You may see learning in one child at one point that you will see in a different point for another. There are also limitations I think, when checklists can be used as a hard barrier to assess children's learning from which they can move forward from. So when you might use them to design a learning program around getting the boxes ticked rather than considering the individualism in the way children may get to these behaviours and skills. That said, I would reiterate that I think checklists do play an important role in broadening our understanding as professionals of what we look for in children's learning, and most meaningfully, how they can help us plan for their learning growth. Back to you Tor.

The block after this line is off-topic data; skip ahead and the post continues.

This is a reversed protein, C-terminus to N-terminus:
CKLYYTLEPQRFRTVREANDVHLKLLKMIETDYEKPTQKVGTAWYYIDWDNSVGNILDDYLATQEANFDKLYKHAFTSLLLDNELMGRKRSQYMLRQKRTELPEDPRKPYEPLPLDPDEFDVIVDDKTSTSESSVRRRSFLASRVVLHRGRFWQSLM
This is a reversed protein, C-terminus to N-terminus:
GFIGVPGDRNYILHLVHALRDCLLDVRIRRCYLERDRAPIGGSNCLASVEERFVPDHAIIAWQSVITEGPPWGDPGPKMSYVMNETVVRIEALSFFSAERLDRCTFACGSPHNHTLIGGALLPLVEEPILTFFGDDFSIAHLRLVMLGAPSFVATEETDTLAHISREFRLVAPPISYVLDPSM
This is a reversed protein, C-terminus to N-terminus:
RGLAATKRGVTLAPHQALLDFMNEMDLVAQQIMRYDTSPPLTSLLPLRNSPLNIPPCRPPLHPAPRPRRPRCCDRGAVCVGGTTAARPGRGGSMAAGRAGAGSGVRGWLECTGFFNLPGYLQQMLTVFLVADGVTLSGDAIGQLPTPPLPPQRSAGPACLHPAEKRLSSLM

- Thanks Pippa, controversial indeed, although it does resonate with me this idea of many tools. Sue, would you like to add your thoughts in relation to checklists and whether you agree that it's one tool of many? 

- Thank you, thank you Pippa. I think there's a couple of points here we need to be clear on. First of all, it's the word checklist, and we're not seeing a test. And so, if we say the word 'checklist', I, like Pippa, do feel there is a place for evidence-based really strong checklists that can be part of your teaching toolbox and that they can be used to support children's progress. But for me it's about how they're used, and why they're being used, and it's the right checklist for what you want for your child. And like everything in life it's a balance, isn't it? It's not one thing or another thing, it's not A, B or C, but great professionals use that balance.